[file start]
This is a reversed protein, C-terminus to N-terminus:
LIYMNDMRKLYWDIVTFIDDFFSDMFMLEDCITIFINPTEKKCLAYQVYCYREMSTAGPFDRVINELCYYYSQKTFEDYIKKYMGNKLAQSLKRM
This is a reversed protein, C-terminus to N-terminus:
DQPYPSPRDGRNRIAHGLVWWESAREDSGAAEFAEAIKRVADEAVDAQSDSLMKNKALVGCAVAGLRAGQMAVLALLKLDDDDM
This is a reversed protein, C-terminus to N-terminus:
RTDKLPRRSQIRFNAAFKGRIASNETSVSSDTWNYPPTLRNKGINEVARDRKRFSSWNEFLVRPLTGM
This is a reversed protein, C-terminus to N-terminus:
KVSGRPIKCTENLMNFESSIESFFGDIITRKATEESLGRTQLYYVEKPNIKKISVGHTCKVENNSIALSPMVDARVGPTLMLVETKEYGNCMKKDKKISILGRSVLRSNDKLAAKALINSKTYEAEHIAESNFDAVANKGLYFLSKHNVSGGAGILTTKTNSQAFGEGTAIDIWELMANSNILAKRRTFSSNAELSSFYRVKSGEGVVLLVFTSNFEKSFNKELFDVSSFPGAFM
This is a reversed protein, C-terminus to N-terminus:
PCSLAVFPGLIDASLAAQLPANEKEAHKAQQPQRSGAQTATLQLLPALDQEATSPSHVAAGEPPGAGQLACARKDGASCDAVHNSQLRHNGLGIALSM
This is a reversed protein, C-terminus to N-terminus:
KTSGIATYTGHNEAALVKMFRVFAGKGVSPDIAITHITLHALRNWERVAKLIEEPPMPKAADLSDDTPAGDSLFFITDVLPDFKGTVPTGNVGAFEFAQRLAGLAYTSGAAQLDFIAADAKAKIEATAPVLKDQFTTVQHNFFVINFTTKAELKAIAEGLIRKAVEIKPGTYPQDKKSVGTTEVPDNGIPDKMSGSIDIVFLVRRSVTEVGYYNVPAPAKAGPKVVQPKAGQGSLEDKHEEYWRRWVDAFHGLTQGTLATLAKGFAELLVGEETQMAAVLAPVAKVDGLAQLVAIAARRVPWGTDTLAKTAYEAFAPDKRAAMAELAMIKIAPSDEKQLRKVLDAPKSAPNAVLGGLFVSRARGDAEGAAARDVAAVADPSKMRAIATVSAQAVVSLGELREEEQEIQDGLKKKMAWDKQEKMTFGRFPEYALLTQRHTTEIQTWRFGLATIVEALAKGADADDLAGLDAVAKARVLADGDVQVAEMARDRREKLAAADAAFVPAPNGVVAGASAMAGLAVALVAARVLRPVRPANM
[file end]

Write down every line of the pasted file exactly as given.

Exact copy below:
This is a reversed protein, C-terminus to N-terminus:
LIYMNDMRKLYWDIVTFIDDFFSDMFMLEDCITIFINPTEKKCLAYQVYCYREMSTAGPFDRVINELCYYYSQKTFEDYIKKYMGNKLAQSLKRM
This is a reversed protein, C-terminus to N-terminus:
DQPYPSPRDGRNRIAHGLVWWESAREDSGAAEFAEAIKRVADEAVDAQSDSLMKNKALVGCAVAGLRAGQMAVLALLKLDDDDM
This is a reversed protein, C-terminus to N-terminus:
RTDKLPRRSQIRFNAAFKGRIASNETSVSSDTWNYPPTLRNKGINEVARDRKRFSSWNEFLVRPLTGM
This is a reversed protein, C-terminus to N-terminus:
KVSGRPIKCTENLMNFESSIESFFGDIITRKATEESLGRTQLYYVEKPNIKKISVGHTCKVENNSIALSPMVDARVGPTLMLVETKEYGNCMKKDKKISILGRSVLRSNDKLAAKALINSKTYEAEHIAESNFDAVANKGLYFLSKHNVSGGAGILTTKTNSQAFGEGTAIDIWELMANSNILAKRRTFSSNAELSSFYRVKSGEGVVLLVFTSNFEKSFNKELFDVSSFPGAFM
This is a reversed protein, C-terminus to N-terminus:
PCSLAVFPGLIDASLAAQLPANEKEAHKAQQPQRSGAQTATLQLLPALDQEATSPSHVAAGEPPGAGQLACARKDGASCDAVHNSQLRHNGLGIALSM
This is a reversed protein, C-terminus to N-terminus:
KTSGIATYTGHNEAALVKMFRVFAGKGVSPDIAITHITLHALRNWERVAKLIEEPPMPKAADLSDDTPAGDSLFFITDVLPDFKGTVPTGNVGAFEFAQRLAGLAYTSGAAQLDFIAADAKAKIEATAPVLKDQFTTVQHNFFVINFTTKAELKAIAEGLIRKAVEIKPGTYPQDKKSVGTTEVPDNGIPDKMSGSIDIVFLVRRSVTEVGYYNVPAPAKAGPKVVQPKAGQGSLEDKHEEYWRRWVDAFHGLTQGTLATLAKGFAELLVGEETQMAAVLAPVAKVDGLAQLVAIAARRVPWGTDTLAKTAYEAFAPDKRAAMAELAMIKIAPSDEKQLRKVLDAPKSAPNAVLGGLFVSRARGDAEGAAARDVAAVADPSKMRAIATVSAQAVVSLGELREEEQEIQDGLKKKMAWDKQEKMTFGRFPEYALLTQRHTTEIQTWRFGLATIVEALAKGADADDLAGLDAVAKARVLADGDVQVAEMARDRREKLAAADAAFVPAPNGVVAGASAMAGLAVALVAARVLRPVRPANM